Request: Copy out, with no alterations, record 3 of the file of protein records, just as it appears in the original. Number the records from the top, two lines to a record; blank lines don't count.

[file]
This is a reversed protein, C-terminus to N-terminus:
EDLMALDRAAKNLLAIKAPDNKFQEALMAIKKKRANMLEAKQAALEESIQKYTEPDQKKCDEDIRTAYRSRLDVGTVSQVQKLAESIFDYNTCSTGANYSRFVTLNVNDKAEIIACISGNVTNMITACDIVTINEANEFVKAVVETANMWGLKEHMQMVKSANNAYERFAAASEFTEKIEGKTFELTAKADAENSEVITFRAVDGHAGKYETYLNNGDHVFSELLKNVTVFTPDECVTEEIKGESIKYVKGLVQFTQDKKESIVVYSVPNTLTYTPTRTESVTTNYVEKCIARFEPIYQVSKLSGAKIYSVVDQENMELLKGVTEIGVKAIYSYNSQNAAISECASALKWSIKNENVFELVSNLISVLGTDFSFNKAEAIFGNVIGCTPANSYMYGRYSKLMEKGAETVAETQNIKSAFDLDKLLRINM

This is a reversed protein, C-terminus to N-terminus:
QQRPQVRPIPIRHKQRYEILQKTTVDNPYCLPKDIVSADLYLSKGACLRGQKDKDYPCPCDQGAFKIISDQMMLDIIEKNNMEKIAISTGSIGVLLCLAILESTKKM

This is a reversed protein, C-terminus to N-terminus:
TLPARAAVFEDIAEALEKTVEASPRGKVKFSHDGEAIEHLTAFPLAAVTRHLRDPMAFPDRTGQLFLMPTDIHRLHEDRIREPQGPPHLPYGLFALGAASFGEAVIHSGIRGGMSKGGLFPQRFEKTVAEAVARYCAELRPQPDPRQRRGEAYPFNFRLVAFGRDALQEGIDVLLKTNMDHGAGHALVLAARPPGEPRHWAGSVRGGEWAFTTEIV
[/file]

This is a reversed protein, C-terminus to N-terminus:
TLPARAAVFEDIAEALEKTVEASPRGKVKFSHDGEAIEHLTAFPLAAVTRHLRDPMAFPDRTGQLFLMPTDIHRLHEDRIREPQGPPHLPYGLFALGAASFGEAVIHSGIRGGMSKGGLFPQRFEKTVAEAVARYCAELRPQPDPRQRRGEAYPFNFRLVAFGRDALQEGIDVLLKTNMDHGAGHALVLAARPPGEPRHWAGSVRGGEWAFTTEIV